A new space for the mentally challenged
The Island's mentally challenged have all the space they need under the Government's adult new day programme, according to the official in charge of the Orange Valley Centre.
Ten years ago, the centre was temporarily placed in its own wing of the Mid-Atlantic Wellness Institute (MWI), which the families of some clients felt was too cramped.
The facility opened its doors for The Royal Gazette to show the results of this month's reshuffle, which has left Orange Valley with a more select population of clients in need of daytime care.
Said John Payne, head of the National Office for Seniors and the Physically Challenged: “For some people, there is still a stigma associated with where it is — a stigma associated with being linked with MWI, even though Orange Valley is a completely separate facility from MWI. It's just because of the location.”
He added: “People need to understand that you never know when somebody is going to have a child with this type of disability, who will have to have what services we can provide in Bermuda.
“It may not be ideal. But compared to what's available in some other countries, it's great. It's what we have, and we're doing the best we can — which, when you look at it, really isn't bad at all.”
Government is still committed to rehousing the Orange Valley Centre, which caters to older clients with more serious disabilities.
The plan remains to integrate the centre with other facilities catering to the disabled at Roberts Avenue, Devonshire.
Mr Payne defended the new work experience programme put in place for higher-functioning clients — which, starting October 1, has seen many relocated from Orange Valley Centre to the Opportunity Workshop, opening up much-need space for the adult day programme.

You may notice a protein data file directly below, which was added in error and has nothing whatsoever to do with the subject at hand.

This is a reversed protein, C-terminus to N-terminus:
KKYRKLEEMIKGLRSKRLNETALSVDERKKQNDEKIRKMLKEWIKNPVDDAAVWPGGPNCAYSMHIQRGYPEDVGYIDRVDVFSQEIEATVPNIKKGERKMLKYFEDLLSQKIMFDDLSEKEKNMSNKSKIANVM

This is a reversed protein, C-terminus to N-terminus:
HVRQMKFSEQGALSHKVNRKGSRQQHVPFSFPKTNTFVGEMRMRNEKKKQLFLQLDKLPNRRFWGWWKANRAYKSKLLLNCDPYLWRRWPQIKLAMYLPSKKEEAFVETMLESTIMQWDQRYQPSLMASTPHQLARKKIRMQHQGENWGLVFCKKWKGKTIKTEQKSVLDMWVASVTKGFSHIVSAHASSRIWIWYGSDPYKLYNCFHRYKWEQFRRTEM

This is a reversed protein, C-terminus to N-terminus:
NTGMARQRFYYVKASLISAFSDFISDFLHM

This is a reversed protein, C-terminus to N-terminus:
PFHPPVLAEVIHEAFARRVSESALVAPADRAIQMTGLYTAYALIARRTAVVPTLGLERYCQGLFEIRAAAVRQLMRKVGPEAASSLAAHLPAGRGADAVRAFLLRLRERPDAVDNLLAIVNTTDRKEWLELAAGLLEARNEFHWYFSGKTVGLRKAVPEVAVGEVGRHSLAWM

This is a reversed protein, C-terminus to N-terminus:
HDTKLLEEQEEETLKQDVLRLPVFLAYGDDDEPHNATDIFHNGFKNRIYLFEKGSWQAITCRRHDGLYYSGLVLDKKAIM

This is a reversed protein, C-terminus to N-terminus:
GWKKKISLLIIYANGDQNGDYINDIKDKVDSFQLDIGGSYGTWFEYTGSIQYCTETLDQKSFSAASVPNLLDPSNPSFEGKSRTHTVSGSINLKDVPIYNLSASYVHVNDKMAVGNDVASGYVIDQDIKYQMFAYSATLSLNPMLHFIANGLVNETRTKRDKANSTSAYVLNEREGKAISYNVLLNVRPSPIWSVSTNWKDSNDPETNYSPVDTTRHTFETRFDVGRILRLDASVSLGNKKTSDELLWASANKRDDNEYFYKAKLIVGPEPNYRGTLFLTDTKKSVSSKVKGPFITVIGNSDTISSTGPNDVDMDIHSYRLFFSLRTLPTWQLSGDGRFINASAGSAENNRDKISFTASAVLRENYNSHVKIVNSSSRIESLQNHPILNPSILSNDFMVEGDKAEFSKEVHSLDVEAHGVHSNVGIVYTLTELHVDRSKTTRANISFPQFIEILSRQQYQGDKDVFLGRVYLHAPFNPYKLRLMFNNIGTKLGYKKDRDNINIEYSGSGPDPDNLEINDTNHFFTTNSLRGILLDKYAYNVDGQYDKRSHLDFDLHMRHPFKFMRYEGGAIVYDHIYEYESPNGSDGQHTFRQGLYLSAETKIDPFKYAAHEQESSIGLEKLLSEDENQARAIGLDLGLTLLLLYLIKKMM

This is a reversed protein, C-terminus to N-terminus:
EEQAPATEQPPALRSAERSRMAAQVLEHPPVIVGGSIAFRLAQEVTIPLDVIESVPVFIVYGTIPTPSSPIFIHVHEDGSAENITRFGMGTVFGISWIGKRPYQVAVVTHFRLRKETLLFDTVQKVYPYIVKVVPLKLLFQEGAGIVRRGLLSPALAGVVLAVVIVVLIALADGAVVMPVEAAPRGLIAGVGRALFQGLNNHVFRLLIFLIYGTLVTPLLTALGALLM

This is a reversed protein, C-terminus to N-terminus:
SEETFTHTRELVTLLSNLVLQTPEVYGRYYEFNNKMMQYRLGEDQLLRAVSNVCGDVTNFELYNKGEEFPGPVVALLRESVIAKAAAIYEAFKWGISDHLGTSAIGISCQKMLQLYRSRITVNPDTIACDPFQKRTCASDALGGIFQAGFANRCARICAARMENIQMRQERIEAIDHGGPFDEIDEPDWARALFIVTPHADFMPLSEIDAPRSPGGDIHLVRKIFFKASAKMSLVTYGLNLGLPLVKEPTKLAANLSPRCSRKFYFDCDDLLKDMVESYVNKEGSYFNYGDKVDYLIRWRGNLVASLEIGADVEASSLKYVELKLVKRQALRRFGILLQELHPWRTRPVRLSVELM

“We've divided the higher functioning people into three groups,” Mr Payne explained. “One can be trained to go out into the job market; one can be trained to work in a sheltered environment, and another just to cope with day to day living — how to cook, catch the bus, make change and get dressed.”
An administrator from the Opportunity Workshop is currently making the rounds of local businesses to find the right fit.
Some are working already at Butterfield and Vallis, Mr Payne said, while other clients have found tasks at the Department of Parks — and others who remain at the workshop have been putting leaflets in envelopes for the National Drug Commission.
“They also work cutting up foam for Gibbons and Company to stuff pillows with,” Mr Payne added.
“One thing that happened in the past with this was that certain people at a company would be better at providing a supportive environment to work with. Then that person would go somewhere else, and other staff members might not be so supportive.
“One thing we'll be doing when we find appropriate employers is the client will be properly assessed and we'll have someone go into the workplace with them. Once they have a routine set, we'll be able to leave them alone, and if issues arise we can go back in and resolve them.”